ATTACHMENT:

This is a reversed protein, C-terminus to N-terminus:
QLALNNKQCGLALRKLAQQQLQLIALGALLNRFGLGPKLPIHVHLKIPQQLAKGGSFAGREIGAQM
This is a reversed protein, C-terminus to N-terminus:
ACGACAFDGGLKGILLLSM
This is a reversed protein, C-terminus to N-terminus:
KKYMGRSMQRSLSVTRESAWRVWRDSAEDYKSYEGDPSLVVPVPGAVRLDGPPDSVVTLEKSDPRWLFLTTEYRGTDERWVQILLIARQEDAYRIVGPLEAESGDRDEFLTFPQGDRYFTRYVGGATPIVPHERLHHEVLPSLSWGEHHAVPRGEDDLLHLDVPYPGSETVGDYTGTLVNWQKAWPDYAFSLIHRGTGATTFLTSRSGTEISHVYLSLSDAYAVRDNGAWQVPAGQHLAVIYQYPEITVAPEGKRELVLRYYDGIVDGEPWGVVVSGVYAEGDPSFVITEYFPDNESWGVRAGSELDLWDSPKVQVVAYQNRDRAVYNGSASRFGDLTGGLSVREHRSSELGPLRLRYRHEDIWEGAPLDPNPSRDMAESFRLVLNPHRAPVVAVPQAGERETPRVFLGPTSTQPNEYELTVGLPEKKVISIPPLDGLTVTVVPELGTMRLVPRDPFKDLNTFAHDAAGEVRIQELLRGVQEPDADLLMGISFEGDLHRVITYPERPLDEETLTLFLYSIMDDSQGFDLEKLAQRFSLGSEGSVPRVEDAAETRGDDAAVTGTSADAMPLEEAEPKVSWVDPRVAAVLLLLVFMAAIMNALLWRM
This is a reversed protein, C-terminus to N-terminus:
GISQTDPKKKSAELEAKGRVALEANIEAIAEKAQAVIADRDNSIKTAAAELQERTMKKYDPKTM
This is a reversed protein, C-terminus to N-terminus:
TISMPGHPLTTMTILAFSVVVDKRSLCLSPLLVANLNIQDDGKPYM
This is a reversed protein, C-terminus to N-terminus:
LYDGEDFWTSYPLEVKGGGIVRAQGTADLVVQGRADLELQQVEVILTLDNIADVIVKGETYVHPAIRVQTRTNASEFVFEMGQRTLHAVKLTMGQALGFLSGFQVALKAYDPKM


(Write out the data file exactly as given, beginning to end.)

This is a reversed protein, C-terminus to N-terminus:
QLALNNKQCGLALRKLAQQQLQLIALGALLNRFGLGPKLPIHVHLKIPQQLAKGGSFAGREIGAQM
This is a reversed protein, C-terminus to N-terminus:
ACGACAFDGGLKGILLLSM
This is a reversed protein, C-terminus to N-terminus:
KKYMGRSMQRSLSVTRESAWRVWRDSAEDYKSYEGDPSLVVPVPGAVRLDGPPDSVVTLEKSDPRWLFLTTEYRGTDERWVQILLIARQEDAYRIVGPLEAESGDRDEFLTFPQGDRYFTRYVGGATPIVPHERLHHEVLPSLSWGEHHAVPRGEDDLLHLDVPYPGSETVGDYTGTLVNWQKAWPDYAFSLIHRGTGATTFLTSRSGTEISHVYLSLSDAYAVRDNGAWQVPAGQHLAVIYQYPEITVAPEGKRELVLRYYDGIVDGEPWGVVVSGVYAEGDPSFVITEYFPDNESWGVRAGSELDLWDSPKVQVVAYQNRDRAVYNGSASRFGDLTGGLSVREHRSSELGPLRLRYRHEDIWEGAPLDPNPSRDMAESFRLVLNPHRAPVVAVPQAGERETPRVFLGPTSTQPNEYELTVGLPEKKVISIPPLDGLTVTVVPELGTMRLVPRDPFKDLNTFAHDAAGEVRIQELLRGVQEPDADLLMGISFEGDLHRVITYPERPLDEETLTLFLYSIMDDSQGFDLEKLAQRFSLGSEGSVPRVEDAAETRGDDAAVTGTSADAMPLEEAEPKVSWVDPRVAAVLLLLVFMAAIMNALLWRM
This is a reversed protein, C-terminus to N-terminus:
GISQTDPKKKSAELEAKGRVALEANIEAIAEKAQAVIADRDNSIKTAAAELQERTMKKYDPKTM
This is a reversed protein, C-terminus to N-terminus:
TISMPGHPLTTMTILAFSVVVDKRSLCLSPLLVANLNIQDDGKPYM
This is a reversed protein, C-terminus to N-terminus:
LYDGEDFWTSYPLEVKGGGIVRAQGTADLVVQGRADLELQQVEVILTLDNIADVIVKGETYVHPAIRVQTRTNASEFVFEMGQRTLHAVKLTMGQALGFLSGFQVALKAYDPKM